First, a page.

Your PTO policy should be clear, concise, properly tracked, and consistent. Any changes to your policy should be immediately communicated with all employees.

Further, while many companies have an updated FMLA policy posted, as well as other leave policies — such as short- or long-term disability — the denial, approval, and/or tracking of FMLA hours is just as important! Inaccurate processing and tracking of leave time has resulted in the following:

• Wrongful write-ups or disciplinary actions taken toward employees for calling off, inaccurate calling-off procedures, or improper tracking of call-offs and time used as PTO vs. FMLA

• Misinformed eligibility requirements for FMLA

• Wrongful designation of FMLA leave hours

• Incorrect approval, denial, and/or tracking and calculation of PTO hours or short-term disability leave

• Wrongful terminations under FMLA or ADA laws resulting from the employer’s lack of reasonable accommodations for employees or the employer’s failure to retain accurate documentation on unemployment hearings and other legal hearings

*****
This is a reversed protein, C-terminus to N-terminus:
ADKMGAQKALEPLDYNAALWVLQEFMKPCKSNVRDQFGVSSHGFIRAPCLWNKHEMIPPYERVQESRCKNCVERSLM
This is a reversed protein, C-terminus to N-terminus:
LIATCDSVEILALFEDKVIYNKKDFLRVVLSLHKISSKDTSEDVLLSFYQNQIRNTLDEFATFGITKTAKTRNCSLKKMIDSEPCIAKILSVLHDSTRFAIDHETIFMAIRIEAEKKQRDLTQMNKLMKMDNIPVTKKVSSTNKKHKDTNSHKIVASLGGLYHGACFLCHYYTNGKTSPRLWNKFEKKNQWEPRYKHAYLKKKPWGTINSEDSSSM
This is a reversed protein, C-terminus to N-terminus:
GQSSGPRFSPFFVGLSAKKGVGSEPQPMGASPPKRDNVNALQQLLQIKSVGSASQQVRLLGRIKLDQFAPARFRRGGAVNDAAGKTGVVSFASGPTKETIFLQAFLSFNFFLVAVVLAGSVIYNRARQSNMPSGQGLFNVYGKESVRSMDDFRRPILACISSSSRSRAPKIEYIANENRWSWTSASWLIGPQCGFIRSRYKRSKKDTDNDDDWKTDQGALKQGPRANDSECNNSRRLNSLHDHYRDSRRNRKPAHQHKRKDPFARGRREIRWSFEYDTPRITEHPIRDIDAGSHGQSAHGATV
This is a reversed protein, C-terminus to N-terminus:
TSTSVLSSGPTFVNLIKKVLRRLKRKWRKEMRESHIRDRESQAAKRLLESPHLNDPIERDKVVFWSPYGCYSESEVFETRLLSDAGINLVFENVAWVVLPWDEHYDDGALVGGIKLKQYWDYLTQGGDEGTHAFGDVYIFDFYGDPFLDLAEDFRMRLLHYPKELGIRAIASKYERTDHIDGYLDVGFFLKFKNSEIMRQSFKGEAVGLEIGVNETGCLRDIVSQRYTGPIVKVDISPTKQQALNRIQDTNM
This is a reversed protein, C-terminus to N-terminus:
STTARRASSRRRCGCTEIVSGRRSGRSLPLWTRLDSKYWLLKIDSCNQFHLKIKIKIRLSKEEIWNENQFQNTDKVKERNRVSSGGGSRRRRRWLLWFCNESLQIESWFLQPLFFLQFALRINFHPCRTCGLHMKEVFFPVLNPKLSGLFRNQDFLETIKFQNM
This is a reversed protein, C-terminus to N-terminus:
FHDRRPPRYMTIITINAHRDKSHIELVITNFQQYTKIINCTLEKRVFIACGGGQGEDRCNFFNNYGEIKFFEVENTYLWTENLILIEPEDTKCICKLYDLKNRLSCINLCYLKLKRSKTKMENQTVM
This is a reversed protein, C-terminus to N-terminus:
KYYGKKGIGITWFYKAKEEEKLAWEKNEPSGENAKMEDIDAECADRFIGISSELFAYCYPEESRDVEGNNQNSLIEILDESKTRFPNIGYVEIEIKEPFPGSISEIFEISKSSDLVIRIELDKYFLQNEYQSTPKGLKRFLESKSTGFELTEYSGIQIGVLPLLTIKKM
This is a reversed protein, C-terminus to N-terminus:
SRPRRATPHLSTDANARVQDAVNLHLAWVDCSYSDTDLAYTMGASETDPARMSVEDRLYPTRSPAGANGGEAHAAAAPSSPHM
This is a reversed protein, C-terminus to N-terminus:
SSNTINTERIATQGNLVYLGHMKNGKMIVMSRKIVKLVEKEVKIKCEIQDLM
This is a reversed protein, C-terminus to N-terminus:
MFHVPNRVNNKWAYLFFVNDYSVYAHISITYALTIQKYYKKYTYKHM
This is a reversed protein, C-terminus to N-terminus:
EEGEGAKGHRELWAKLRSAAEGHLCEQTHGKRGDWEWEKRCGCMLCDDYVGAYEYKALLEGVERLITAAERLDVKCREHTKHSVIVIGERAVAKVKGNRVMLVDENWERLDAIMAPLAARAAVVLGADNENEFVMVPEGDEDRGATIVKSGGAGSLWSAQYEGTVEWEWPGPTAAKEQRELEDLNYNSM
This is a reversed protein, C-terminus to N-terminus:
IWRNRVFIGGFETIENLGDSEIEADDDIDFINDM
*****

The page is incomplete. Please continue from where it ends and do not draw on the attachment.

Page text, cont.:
What You Can Do as an Employee or Employer

Employees should read their handbook and follow the expectations outlined in it. When in doubt, an employee should see their human resource department for clarification and guidance on any concern.

Employers, it is very simple. Revise your handbook with updated policies and procedures. This allows employers to recruit, hire, and build an audit-ready and sustainable workforce as previously mentioned.

The benefit of having an updated handbook allows you to:

• Give the first introduction to how your organization operates under your vision, mission, and core values

• Clearly define the employers’ expectations for their employees

• Outline all of the benefits available to the employees while they are employed

• Provide information on where the employees can go for help on any related employment topic or concern